I stayed on the Geo-Futures track throughout, don’t get me wrong there was great choice out there. I would have been interested in seeing more, but on balance there was more of interest to me on this track. Last year I did jump around, this year I thought I’d try staying where I was, both approaches worked for me.
The following is quick run-down of what stood out for me, it’s not a review or judgement on anyone’s presentation. They were all good and very interesting.
- “The Transition to a Low Carbon economy” – Emily Martin, ESRI UK – More detail on this subject from day one. She gave me some interesting ideas that I want to explore further, I love that GIS can help us understand and assess the effectiveness of new technologies. Whilst giving us real monetary values and pay back times!
- “Games and the City” – My presentation which you can find out about here.
- “GeoDesign: Asset management in the Public Forest Estate” – Tony Farndon, Forestry Commission – I have great respect for anyone that manages forests (call it a family thing). I was interested in their use of 3D visualisation to see what future landscapes would look like with new plantings (I have some ideas about this to…).
- “Data in the Public Domain: Is Anyone Ready?” – Lisa Thomas, The Coal Authority – As a Durham Postgraduate Alumni, (Geographical Information for Development anyone?) I am aware of subsidence and old mine shafts (the library and much of Durham’s campus is on an old mine!) so I found this quite interesting. Dramatic pictures aside, there was a valuable point to be made about releasing their data to the public. As there needs to be a lot of knowledge required to understand some of the implications of the data that they hold. Personally I think that without educating people, no one is ready for this kind of data. Her points also linked quite nicely with Steven Feldman’s presentation. Also her interesting insight into the world of INSPIRE was an eye opener for me (being in the private sector) and now I understand why @alexrcoley couldn’t make it (too busy!).
- “The OS Road Map” – Dave Russell, Ordnance Survey – Good stuff from the OS (as always really), interesting to hear about where they think the money is, as well as upcoming 3D and other products.
- “Open Data – is it like giving a kid an AK47” – Steven Feldman, Knowwhere Consulting – I did attend last year’s presentation entitled “Navigating in turbulent waters”. I’ve not really spoken to him before this year but I certainly have heard of him! No bad things, of course, but he is one these presenters with a style that you remember. Personally I wouldn’t call it provocative or controversial but it comes close for some I guess. This presentation dealt with the question (in my mind at least) of whether OpenData should be open to everyone. In that, he meant that perhaps only professionals who use a rigorous and professional approach to analysing and publishing data should get to have a go. I may have paraphrased it a bit, but using the police.uk fiasco as an example of how not to do GIS was a good example. He also illustrated this with a ‘police crime map’ of where he lives showing a large number of crimes occurring right next to him.
But if you don’t understand the context of the data or how it is displayed (and it can’t just be some minor piece of text disclaiming the data) the information is useless. Other than for journalists! I would like to add, that whilst the data is made “anonymous” by a particularly stupid method, the data isn’t very anonymous in areas of smaller populations (or small streets). Anyway, it was a very good presentation, and you can tell it got my brain working a bit!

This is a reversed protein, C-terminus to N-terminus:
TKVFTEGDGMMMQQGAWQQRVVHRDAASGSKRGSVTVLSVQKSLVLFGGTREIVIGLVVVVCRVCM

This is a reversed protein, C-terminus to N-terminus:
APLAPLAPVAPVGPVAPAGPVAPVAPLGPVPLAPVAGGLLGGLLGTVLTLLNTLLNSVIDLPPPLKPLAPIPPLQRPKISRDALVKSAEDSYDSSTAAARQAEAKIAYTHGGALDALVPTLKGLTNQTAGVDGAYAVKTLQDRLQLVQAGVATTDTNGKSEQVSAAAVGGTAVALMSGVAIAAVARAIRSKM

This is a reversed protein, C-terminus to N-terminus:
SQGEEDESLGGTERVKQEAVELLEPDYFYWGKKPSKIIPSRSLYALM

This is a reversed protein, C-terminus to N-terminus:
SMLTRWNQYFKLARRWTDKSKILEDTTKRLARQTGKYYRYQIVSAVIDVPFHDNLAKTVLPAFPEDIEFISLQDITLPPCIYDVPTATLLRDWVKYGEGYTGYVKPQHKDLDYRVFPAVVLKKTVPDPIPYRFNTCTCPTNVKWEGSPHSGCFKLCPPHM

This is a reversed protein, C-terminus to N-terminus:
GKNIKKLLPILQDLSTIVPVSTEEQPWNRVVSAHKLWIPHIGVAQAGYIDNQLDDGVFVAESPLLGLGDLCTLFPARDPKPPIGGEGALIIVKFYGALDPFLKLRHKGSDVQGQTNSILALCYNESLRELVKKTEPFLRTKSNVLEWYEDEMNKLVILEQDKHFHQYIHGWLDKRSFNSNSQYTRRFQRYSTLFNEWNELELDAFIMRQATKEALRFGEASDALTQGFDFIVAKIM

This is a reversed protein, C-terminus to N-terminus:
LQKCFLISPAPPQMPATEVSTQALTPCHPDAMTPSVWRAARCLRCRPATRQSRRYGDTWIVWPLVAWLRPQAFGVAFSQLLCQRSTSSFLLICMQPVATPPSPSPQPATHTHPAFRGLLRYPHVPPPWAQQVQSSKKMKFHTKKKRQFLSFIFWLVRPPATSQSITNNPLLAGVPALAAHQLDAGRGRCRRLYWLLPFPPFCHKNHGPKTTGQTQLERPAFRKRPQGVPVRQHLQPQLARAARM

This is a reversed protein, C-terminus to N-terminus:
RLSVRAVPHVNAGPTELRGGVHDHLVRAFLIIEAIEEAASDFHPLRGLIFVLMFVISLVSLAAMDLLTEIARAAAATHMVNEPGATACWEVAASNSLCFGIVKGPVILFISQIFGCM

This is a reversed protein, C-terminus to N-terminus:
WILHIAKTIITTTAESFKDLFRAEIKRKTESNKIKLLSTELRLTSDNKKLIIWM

- “ESRI UK Online services “ – Dave Bayer, ESRI UK – Well I was glad our hosts had technical issues (made me feel better about some of my presentations issues), but I’m glad to see that ESRI is not standing still on the online front. It’s a shame they couldn’t access the server. But I’m looking forward to the OS opendata base maps!
- “Using new technologies to deliver savings in the Public Sector” – Duncan Hill, Europa Technologies – Interesting look at joined up approaches and integration of cloud mapping services into peoples systems. My company is not really big enough or doing the right jobs to benefit dramatically from this kind of approach (we’re on a per job basis), having said that someone else does manage our maps on a regular basis, thank you ESRI for including that in ArcGIS 10.
- “Real Time GIS” – Charles Kennelly, ESRI UK – The resident DJ (didn’t he play S-Club7 as an opener at last years conference?) also had technical issues, well if you put us far away from anyone else at the conference maybe this will happen! That didn’t faze him as he whipped out the latest cutting edge technology, pen + paper! Who knew you could do such things without a battery! I honestly found it quite refreshing to see a presentation done a flip-chart. Joking aside, he made some very interesting points about how computing power has come on so far that real-time GIS processing is a reality and that we should be thinking about it now because it is coming. He also warned against the dangers of focusing attention on the finished mapped product as being the ‘source data’. He suggested our attentions should be on the process to we used to get to those mapped products.
He’s right and I think I’d like to talk to him further about this in relation to what I do….
So, I hope that was of some interest to people, it’s one of my longest blog posts but conferences always get me fired up and thinking about new approaches. Which considering the title of this year’s conference is quite appropriate!
Let me have your feedback, if I’ve missed anyone out or have additional observations or information please leave a comment below. I will add your thoughts to the appropriate parts of the post as well.